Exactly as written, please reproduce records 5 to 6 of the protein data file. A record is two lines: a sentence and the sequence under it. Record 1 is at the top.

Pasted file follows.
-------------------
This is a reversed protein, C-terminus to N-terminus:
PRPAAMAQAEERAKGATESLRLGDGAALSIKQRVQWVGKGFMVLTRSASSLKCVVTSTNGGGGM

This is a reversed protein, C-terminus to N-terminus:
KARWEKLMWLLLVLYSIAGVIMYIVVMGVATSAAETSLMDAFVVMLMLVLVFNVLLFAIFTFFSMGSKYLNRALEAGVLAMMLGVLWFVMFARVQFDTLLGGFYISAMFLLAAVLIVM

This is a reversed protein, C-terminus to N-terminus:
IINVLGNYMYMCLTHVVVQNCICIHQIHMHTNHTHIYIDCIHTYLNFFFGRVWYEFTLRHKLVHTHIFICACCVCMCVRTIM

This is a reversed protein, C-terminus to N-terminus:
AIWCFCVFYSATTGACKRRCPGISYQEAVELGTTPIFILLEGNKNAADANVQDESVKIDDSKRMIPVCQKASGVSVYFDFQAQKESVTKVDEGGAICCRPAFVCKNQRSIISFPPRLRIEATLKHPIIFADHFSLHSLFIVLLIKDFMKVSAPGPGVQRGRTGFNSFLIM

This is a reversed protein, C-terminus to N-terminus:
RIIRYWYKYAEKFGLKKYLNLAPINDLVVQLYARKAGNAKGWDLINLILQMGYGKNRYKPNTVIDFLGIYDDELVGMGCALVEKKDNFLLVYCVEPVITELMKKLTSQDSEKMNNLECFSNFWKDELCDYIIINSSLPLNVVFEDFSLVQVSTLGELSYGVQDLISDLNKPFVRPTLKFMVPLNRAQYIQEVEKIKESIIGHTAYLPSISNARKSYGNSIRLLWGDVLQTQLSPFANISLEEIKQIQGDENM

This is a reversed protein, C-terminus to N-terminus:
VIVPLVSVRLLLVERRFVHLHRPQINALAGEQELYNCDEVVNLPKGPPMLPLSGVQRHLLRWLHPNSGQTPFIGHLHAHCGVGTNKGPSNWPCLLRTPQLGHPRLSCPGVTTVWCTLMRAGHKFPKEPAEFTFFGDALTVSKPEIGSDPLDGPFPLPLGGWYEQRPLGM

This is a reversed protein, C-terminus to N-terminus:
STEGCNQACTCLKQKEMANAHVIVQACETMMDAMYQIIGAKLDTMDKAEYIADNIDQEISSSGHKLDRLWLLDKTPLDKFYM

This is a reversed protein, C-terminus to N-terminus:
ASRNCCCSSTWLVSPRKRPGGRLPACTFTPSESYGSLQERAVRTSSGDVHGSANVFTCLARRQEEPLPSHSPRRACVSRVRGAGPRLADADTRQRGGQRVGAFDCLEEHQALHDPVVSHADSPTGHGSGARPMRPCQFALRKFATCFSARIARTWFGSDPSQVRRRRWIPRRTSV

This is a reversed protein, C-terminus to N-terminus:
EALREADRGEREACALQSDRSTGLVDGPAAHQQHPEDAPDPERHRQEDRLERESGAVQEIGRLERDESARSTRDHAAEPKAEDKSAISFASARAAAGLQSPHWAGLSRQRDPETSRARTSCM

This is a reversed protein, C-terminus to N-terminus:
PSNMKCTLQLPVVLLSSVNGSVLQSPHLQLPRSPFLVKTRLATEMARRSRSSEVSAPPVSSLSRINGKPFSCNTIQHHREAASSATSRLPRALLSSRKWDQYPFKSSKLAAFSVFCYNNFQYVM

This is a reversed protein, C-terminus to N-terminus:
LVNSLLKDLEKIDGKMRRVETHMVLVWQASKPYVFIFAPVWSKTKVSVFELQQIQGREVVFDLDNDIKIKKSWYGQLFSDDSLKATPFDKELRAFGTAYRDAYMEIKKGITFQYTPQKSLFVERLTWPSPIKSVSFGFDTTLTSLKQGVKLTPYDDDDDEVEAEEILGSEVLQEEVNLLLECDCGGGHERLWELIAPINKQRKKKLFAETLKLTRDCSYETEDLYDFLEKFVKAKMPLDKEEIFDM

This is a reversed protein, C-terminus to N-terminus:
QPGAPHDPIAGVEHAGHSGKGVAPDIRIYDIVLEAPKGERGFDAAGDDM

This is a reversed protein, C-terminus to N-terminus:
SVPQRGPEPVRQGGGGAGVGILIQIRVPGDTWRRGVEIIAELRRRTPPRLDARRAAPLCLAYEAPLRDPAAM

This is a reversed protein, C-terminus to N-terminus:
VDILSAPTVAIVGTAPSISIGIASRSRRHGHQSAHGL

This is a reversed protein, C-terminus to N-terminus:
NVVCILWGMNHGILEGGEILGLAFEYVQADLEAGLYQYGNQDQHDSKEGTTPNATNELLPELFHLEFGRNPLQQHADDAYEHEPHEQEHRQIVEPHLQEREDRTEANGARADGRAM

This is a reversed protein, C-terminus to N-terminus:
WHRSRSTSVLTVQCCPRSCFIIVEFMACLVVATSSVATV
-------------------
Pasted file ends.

This is a reversed protein, C-terminus to N-terminus:
RIIRYWYKYAEKFGLKKYLNLAPINDLVVQLYARKAGNAKGWDLINLILQMGYGKNRYKPNTVIDFLGIYDDELVGMGCALVEKKDNFLLVYCVEPVITELMKKLTSQDSEKMNNLECFSNFWKDELCDYIIINSSLPLNVVFEDFSLVQVSTLGELSYGVQDLISDLNKPFVRPTLKFMVPLNRAQYIQEVEKIKESIIGHTAYLPSISNARKSYGNSIRLLWGDVLQTQLSPFANISLEEIKQIQGDENM

This is a reversed protein, C-terminus to N-terminus:
VIVPLVSVRLLLVERRFVHLHRPQINALAGEQELYNCDEVVNLPKGPPMLPLSGVQRHLLRWLHPNSGQTPFIGHLHAHCGVGTNKGPSNWPCLLRTPQLGHPRLSCPGVTTVWCTLMRAGHKFPKEPAEFTFFGDALTVSKPEIGSDPLDGPFPLPLGGWYEQRPLGM